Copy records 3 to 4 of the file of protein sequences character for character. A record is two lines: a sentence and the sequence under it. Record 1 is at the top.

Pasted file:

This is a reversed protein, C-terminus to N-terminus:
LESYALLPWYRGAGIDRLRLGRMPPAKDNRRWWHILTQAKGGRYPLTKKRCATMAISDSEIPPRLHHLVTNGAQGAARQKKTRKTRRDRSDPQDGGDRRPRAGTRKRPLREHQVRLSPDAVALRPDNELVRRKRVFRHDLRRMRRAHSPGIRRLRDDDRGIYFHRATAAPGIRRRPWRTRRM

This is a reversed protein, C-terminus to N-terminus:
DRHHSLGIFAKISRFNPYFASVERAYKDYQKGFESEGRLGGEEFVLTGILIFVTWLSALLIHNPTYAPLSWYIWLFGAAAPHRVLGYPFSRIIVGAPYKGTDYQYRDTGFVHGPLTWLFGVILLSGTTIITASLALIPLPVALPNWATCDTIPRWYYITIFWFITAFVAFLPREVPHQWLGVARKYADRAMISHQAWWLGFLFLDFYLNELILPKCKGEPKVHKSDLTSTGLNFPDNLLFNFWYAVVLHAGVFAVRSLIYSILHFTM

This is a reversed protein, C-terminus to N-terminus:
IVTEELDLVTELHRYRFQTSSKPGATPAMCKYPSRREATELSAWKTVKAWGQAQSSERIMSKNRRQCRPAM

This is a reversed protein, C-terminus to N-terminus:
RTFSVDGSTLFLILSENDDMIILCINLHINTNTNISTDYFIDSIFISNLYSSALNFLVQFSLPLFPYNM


This is a reversed protein, C-terminus to N-terminus:
IVTEELDLVTELHRYRFQTSSKPGATPAMCKYPSRREATELSAWKTVKAWGQAQSSERIMSKNRRQCRPAM

This is a reversed protein, C-terminus to N-terminus:
RTFSVDGSTLFLILSENDDMIILCINLHINTNTNISTDYFIDSIFISNLYSSALNFLVQFSLPLFPYNM